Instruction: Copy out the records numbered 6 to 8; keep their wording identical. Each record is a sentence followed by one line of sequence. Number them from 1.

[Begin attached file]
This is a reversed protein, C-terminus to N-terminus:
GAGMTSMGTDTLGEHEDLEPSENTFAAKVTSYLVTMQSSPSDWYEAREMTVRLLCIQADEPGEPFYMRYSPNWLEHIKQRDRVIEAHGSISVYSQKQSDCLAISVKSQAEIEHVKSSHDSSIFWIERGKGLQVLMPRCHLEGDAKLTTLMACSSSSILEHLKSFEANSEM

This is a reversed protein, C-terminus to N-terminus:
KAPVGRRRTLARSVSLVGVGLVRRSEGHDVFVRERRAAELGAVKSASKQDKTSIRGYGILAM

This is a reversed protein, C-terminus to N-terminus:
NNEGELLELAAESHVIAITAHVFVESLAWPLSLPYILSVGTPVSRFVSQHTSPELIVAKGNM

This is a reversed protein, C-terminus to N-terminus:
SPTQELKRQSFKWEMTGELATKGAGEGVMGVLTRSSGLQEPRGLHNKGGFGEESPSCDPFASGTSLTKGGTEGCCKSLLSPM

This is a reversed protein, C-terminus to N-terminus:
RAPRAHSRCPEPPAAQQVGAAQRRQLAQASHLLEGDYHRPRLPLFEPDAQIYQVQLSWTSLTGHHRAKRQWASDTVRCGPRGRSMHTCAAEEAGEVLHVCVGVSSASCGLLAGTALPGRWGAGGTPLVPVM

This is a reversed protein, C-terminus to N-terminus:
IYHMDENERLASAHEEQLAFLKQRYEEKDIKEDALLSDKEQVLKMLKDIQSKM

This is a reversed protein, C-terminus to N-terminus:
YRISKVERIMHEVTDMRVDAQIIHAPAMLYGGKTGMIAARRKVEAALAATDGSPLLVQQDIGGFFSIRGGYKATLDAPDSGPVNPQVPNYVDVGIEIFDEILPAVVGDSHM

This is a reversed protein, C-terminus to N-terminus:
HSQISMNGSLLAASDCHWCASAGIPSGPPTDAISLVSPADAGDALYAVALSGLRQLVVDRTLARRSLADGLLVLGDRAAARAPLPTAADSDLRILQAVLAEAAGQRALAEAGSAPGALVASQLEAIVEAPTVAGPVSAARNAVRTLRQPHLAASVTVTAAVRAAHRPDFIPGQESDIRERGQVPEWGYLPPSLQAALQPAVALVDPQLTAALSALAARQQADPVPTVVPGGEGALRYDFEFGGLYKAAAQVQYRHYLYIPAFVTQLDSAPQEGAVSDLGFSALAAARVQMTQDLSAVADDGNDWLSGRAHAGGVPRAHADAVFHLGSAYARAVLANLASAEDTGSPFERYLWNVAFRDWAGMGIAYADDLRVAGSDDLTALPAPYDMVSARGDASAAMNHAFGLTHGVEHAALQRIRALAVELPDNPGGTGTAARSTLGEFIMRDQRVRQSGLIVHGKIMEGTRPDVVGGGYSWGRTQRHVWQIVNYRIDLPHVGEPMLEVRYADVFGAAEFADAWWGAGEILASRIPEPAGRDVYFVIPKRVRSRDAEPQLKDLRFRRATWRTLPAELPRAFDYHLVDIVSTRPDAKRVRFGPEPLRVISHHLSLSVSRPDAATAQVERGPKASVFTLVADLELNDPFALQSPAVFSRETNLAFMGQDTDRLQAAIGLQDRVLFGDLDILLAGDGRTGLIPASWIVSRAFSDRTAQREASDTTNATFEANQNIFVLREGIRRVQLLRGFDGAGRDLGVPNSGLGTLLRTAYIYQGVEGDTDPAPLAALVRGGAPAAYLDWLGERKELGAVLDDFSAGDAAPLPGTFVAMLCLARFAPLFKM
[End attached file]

This is a reversed protein, C-terminus to N-terminus:
IYHMDENERLASAHEEQLAFLKQRYEEKDIKEDALLSDKEQVLKMLKDIQSKM

This is a reversed protein, C-terminus to N-terminus:
YRISKVERIMHEVTDMRVDAQIIHAPAMLYGGKTGMIAARRKVEAALAATDGSPLLVQQDIGGFFSIRGGYKATLDAPDSGPVNPQVPNYVDVGIEIFDEILPAVVGDSHM

This is a reversed protein, C-terminus to N-terminus:
HSQISMNGSLLAASDCHWCASAGIPSGPPTDAISLVSPADAGDALYAVALSGLRQLVVDRTLARRSLADGLLVLGDRAAARAPLPTAADSDLRILQAVLAEAAGQRALAEAGSAPGALVASQLEAIVEAPTVAGPVSAARNAVRTLRQPHLAASVTVTAAVRAAHRPDFIPGQESDIRERGQVPEWGYLPPSLQAALQPAVALVDPQLTAALSALAARQQADPVPTVVPGGEGALRYDFEFGGLYKAAAQVQYRHYLYIPAFVTQLDSAPQEGAVSDLGFSALAAARVQMTQDLSAVADDGNDWLSGRAHAGGVPRAHADAVFHLGSAYARAVLANLASAEDTGSPFERYLWNVAFRDWAGMGIAYADDLRVAGSDDLTALPAPYDMVSARGDASAAMNHAFGLTHGVEHAALQRIRALAVELPDNPGGTGTAARSTLGEFIMRDQRVRQSGLIVHGKIMEGTRPDVVGGGYSWGRTQRHVWQIVNYRIDLPHVGEPMLEVRYADVFGAAEFADAWWGAGEILASRIPEPAGRDVYFVIPKRVRSRDAEPQLKDLRFRRATWRTLPAELPRAFDYHLVDIVSTRPDAKRVRFGPEPLRVISHHLSLSVSRPDAATAQVERGPKASVFTLVADLELNDPFALQSPAVFSRETNLAFMGQDTDRLQAAIGLQDRVLFGDLDILLAGDGRTGLIPASWIVSRAFSDRTAQREASDTTNATFEANQNIFVLREGIRRVQLLRGFDGAGRDLGVPNSGLGTLLRTAYIYQGVEGDTDPAPLAALVRGGAPAAYLDWLGERKELGAVLDDFSAGDAAPLPGTFVAMLCLARFAPLFKM